Re: How is verbosity decided


 

On Thu, Dec 17, 2020 at 02:30 PM, Sarah k Alawami wrote:

On 17 Dec 2020, at 10:42, g melconian wrote:

All, I think the best approach , is giving   the user choice and letting the  user customize what they see fit for their use case an work flow situations.  

I agree to a point, however won't that introduce a bloated situation ? I agree, but if we had the choice for 100 percent of things, I personally would not like it as there is just too much to take notes on etc. and the documentation would become way too much for any one person to handle.

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But if you've ever looked at the settings for the JAWS screen reader, you will see that there are choices for many, many, many things.  There are also for NVDA, Windows 10, iOS, Android, etc.

No user likely ever even attempts to change well above 90% of what comes as default on any operating system or piece of software, but having the ability to do so if one so desires is built in to a huge number of complex systems.

No user is ever asked to make 100% of the choices, either, as that's the entire purpose of having defaults set.  I doubt anyone would ever have made it to day one of actual use with NVDA, JAWS, Windows, etc., if at the outset during setup you as the end user were require to make every single choice of configuration that the software allows.  It could take days, literally, for some software.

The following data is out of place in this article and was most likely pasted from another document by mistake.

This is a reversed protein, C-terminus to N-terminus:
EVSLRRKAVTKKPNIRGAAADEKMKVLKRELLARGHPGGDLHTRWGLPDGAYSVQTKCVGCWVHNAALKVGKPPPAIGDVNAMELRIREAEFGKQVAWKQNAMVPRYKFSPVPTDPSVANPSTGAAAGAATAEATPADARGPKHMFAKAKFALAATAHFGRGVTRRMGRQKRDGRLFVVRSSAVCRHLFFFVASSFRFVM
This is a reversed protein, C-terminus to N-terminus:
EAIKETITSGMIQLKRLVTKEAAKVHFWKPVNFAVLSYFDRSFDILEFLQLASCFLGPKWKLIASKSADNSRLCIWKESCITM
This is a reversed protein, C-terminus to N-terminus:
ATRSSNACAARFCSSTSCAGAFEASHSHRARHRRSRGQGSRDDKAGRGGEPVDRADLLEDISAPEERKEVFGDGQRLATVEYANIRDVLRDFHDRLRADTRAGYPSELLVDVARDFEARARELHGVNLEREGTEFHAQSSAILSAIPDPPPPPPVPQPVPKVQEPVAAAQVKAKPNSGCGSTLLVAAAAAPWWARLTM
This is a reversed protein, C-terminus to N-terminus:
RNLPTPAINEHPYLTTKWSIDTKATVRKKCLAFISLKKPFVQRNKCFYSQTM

Defaults must be chosen.  Defaults are chosen.  Defaults will not be to every individual user's satisfaction.  Them's the facts, and it's never, ever going to be any different, because it can't be different.  And that's why I find this whole discussion exhausting, as I would think that each and every member of this group has been around computers and software long enough to understand why the first three sentences of this paragraph are axiomatic.
--

Brian - Windows 10 Pro, 64-Bit, Version 20H2, Build 19042  

[Regarding the Supreme Court refusing to hear the case brought by Texas to overturn the votes certified by 4 states:Pleased with the SCOTUS ruling, but also immediately slightly terrified of where this crazy train goes next.  We should know by now there’s a bottomless supply of crazy.

        ~ Brendan Buck, former adviser to Speakers of the House Paul Ryan and John Boehner 

 

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